Council discusses water and sewer services
Harlan City Council members dealt with a number of city issues during a meeting Monday night, including an engaging discussion on water and sewer costumers.
City engineer Leo Miller brought the dilemma of whether or not the council should require potential sewer customers to also have a municipal water hookup if they are to receive sewage services.
“In the set up in past years, if a person was not on a municipal waterline and they were on a well, we hooked them up and billed them on a basic rate for whatever was their next-door neighbor’s rate. Usually, it was just the minimum amount of water usage,” Miller said.
He added the sewer customers were billed by the last city treasurer, Charles Guyn, but “a lot of them didn’t pay.” Miller then asked the council to make a motion for Harlan Municipal Sewer to not provide services to anyone using well water instead of a municipal service.
“If you do it, it’ll take care of us because you’ve got a pretty good amount of sewer users that don’t pay. I’m sure we have a lot on Black Mountain or Cawood,” Miller said. “This is about a 20-year progression and we had to do it to get us started.”
Harlan Mayor Joseph Meadors said he agreed with Miller and the council has been “more than fair with them.”
Miller said the motion would cover a variety of districts, such as Harlan Municipal Water Works, Cawood Water District, Black Mountain Utility District and Evarts Water District.
Meadors asked Miller what would happen if a group of reputable people from the community came to a meeting and wanted to tie on to a sewer line without a municipal waterline.
“What if you have someone come in here saying ‘I’ve never not paid you, are you going to deny me sewer service because you couldn’t make others pay?’ If they want to do that and we don’t give them the opportunity, they will have to use a septic system,” Meadors said.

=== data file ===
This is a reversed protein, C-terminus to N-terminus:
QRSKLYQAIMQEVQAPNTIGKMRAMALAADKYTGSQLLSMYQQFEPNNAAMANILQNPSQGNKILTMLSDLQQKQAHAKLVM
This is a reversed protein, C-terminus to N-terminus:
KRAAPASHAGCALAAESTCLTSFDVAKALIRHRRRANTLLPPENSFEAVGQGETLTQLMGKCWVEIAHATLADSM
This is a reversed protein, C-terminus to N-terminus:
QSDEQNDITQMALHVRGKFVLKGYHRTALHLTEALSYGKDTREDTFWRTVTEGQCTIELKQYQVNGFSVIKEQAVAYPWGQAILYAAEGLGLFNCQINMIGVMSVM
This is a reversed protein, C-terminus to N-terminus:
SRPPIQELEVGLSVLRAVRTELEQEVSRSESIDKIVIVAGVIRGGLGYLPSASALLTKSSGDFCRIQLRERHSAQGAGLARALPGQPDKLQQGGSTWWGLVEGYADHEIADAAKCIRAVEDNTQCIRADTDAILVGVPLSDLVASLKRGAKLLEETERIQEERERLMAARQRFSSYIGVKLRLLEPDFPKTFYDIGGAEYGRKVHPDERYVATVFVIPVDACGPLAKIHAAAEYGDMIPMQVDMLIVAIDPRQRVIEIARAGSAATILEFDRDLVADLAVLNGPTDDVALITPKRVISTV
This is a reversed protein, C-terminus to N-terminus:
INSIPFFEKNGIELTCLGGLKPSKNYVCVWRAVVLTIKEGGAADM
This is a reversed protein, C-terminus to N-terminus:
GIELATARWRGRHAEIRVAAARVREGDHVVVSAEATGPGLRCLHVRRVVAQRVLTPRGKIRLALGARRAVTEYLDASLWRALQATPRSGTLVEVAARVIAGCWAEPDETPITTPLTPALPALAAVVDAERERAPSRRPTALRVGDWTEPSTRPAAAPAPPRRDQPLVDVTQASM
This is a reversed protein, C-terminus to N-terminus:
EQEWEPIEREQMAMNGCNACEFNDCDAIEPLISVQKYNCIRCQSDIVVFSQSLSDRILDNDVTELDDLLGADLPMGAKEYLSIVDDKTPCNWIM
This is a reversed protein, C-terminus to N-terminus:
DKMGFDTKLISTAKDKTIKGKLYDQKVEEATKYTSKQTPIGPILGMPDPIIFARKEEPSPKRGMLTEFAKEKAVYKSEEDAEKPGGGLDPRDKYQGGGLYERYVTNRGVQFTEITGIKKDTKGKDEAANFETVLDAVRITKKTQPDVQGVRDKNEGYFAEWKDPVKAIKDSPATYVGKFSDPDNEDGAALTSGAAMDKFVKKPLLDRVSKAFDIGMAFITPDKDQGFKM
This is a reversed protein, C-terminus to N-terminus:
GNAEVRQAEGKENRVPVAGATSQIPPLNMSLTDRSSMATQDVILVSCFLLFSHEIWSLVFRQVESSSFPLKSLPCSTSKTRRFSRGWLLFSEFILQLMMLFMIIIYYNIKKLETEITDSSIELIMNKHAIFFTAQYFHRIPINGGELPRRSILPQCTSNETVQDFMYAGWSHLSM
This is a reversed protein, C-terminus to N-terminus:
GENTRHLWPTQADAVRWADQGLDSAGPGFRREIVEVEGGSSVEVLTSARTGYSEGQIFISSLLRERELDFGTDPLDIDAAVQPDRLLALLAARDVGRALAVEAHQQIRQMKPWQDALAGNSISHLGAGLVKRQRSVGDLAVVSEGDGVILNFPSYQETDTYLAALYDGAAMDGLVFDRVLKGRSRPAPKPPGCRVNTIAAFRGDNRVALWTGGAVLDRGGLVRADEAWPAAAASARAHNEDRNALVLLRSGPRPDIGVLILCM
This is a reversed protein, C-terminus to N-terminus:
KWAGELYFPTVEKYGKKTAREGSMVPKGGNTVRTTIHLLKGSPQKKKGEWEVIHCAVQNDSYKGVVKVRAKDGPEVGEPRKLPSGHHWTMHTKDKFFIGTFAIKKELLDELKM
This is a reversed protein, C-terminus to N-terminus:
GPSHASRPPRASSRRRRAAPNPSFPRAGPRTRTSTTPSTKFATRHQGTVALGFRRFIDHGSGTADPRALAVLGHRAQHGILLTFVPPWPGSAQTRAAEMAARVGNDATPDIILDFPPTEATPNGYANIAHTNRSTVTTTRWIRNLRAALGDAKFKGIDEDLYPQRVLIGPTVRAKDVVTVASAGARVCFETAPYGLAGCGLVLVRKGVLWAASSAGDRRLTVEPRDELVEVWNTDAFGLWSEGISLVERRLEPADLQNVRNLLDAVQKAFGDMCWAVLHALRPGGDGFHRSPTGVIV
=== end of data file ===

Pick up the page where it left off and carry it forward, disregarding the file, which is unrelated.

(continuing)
Meadors said he has heard about people coming to pay their water bills but refuse to pay their sewage bill because “they don’t want to pay the city of Harlan a penny and that’s not fair to all of us who pay, whether you’re in the city or not.”
Miller explained the motion would only apply to new sewer customers and not existing customers because it would be difficult to force them to switch over.
“I was telling them (council) before that I’ve been to small-claims court the last four or five months and I will say that the county, for their past due garbage bills, filed claims in court,” Meadors said. “It’s for people that haven’t paid their garbage bills and it’s pretty good size amounts. Evidently, the county is getting a pretty good response from this.”
Meadors said most of the people who come through the small-claims court will try to settle, paying half of what they owe and the rest of the amount split up with the remainder of their bills.
“I think there is a substantial amount of money owed to us, but I have no idea how much,” Meadors said. “If we identify people that are on a well and we aren’t going to sign them up on our sewer system and they aren’t using a septic system and just run a straight pipe to the creek, that’s where the health department needs to step in.”
Ultimately, the council decided to meet with Miller at another appointed time in order to ask more questions before making a decision.